UC Davis' oldest fraternity has been slapped with a five-year campus ban its second major sanction in three years and its charter has been suspended indefinitely by its national headquarters for providing alcohol to underage students in a pair of penalties that all but ends its nearly century-long run at the university.
Sigma Alpha Epsilon's California Kappa chapter was stripped of its status as a student organization for five years for supplying alcohol to students at a January event and at a party in February, said Courtney Robinson, an assistant director at the university's Office of Student Development. The office oversees organizational conduct and Greek life on campus.
"Sigma Alpha Epsilon no longer has a presence at UC Davis," officials said in a prepared statement last week.
Repeat offenses sealed the Davis chapter's fate. SAE was still on probation at the time of the decision to ban it from campus following a two-year penalty in 2009 for supplying booze to an underage student and other violations. That violation came just months after an alcohol-related sanction in October 2008, Robinson said.
Pulling a group's organization status is "the most severe sanction we can impose," Robinson said.
With the sanction, the fraternity can no longer raise funds for campus activities, is barred from using campus facilities and resources, is removed from the university's Interfraternity Council and can no longer affiliate itself with University of California, Davis.
UC Davis revoked the fraternity's status on April 2, said officials who only recently announced the decision.
"The university's expectation is that it will not operate as a student group anymore," Robinson said.
That's virtually guaranteed following sanctions handed down by the fraternity's Illinois headquarters.
Under its penalty, Sigma Alpha Epsilon's national organization will not recognize its UC Davis chapter while it is under suspension. The local house's 50 members are suspended until they graduate, at which time they can become fraternity alumni, said Sigma's national spokesman Brandon Weghorst.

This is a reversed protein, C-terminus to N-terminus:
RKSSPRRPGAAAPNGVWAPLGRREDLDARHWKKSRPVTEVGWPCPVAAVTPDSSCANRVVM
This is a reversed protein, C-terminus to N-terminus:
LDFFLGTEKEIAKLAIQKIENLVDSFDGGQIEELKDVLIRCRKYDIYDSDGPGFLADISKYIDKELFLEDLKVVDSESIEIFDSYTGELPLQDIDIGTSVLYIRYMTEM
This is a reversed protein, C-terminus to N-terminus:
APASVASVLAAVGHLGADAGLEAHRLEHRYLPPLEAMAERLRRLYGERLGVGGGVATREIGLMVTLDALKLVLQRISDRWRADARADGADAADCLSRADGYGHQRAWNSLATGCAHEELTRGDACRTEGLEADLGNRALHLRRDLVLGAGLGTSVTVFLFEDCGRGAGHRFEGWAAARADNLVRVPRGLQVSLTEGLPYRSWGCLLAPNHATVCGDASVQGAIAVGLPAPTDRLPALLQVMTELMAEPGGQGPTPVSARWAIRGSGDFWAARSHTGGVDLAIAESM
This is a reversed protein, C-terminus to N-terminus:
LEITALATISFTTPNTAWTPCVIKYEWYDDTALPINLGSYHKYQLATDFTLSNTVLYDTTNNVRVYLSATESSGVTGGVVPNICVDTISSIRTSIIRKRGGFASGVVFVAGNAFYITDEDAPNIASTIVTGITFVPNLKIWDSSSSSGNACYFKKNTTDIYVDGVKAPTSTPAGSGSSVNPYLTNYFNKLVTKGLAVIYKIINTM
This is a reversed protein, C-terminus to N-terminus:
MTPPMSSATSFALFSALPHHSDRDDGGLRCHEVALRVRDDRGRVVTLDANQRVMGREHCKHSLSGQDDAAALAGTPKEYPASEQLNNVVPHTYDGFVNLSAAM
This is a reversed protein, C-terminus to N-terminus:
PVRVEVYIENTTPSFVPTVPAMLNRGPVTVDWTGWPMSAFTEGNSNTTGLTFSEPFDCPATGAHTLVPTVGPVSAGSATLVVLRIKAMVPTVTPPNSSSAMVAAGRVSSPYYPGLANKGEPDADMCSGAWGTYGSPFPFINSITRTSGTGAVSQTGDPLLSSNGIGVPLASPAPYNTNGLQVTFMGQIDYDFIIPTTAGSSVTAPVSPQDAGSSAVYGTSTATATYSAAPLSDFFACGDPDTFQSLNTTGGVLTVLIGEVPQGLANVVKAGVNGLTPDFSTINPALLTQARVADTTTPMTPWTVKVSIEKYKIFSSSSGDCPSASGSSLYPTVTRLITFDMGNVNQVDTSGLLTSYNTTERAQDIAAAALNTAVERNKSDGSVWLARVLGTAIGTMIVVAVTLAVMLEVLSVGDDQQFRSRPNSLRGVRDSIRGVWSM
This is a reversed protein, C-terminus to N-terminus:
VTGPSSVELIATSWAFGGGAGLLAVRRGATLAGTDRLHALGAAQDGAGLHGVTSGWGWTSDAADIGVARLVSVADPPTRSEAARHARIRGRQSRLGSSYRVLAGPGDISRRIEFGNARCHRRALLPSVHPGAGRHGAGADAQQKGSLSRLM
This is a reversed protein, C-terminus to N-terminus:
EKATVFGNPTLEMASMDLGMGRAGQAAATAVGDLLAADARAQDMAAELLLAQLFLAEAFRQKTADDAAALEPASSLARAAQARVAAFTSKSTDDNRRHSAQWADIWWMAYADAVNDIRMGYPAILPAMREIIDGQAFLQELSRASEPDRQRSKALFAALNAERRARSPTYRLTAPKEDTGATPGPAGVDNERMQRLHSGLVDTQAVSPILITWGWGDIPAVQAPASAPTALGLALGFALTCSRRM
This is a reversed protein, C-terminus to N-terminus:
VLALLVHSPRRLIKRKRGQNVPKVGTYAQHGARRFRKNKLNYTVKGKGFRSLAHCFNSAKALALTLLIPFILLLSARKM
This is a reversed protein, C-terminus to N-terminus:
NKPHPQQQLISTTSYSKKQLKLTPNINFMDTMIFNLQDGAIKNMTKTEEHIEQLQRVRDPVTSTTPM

In an email, Weghorst said the national fraternity supported the university's decision, calling its relationship with UC Davis "a partnership," and struck a noncommittal tone on SAE's future in Davis.
"There is no date currently for the period of this charter suspension. However, we view our relationship with the university as a partnership," Weghorst said via email. "If the opportunity to re-establish a group presents itself in the future, Sigma Alpha Epsilon may return to campus with a new group of gentlemen and leaders," a reference to the fraternity's moniker "The True Gentlemen."
It's a likely death knell for a fraternity that can trace its roots at UC Davis to 1913 when it was the then-local fraternity Phi Alpha Iota.
An SAE member contacted at the fraternity house Friday declined to comment, and no one else from the fraternity was available for comment.
The fraternity's national chapter appeared to have had little choice but to impose its own severe sanctions.
As one of the nation's largest collegiate fraternities, SAE has had to answer for several high-profile hazing and alcohol-related incidents, including deaths at its fraternity houses at campuses across the country in recent years.
Among them were the alcohol-related death of a student at Cornell University in New York in February 2011; the March 2009 death of a University of Kansas student; the death of a California Polytechnic State University, San Luis Obispo, student in December 2008; and a 2006 hazing death at University of Texas that resulted in a $16.2 million judgment against the fraternity.
Meanwhile, officials at Dartmouth College in New Hampshire continue to investigate the alleged hazing of a student by SAE members that became the subject of a recent article in Rolling Stone magazine. That chapter remains under a cease-and-desist order, according to information on SAE's website.
Amid SAE's troubles nationally, members in 2009 were linked to the theft of UC Davis property a sign used to promote a rush event the alcohol violations and a student who was injured and then hospitalized after a fall at a fraternity while pledging the house, said campus officials.
The troubled fraternity had been allowed to return to campus life on a probationary basis only last fall after the two-year ban.
But intoxicated students returning to their residence halls after SAE bashes in January and February tipped off campus officials to more illicit alcohol use and led to the five-year ban, Robinson said.
SAE is the fourth group since 2007 to receive university sanctions, Robinson said.
The other three a sorority, a fraternity and a co-ed fraternity were penalized for hazing. One of the groups, Lambda Phi Epsilon fraternity, received a five-year sanction in December 2011.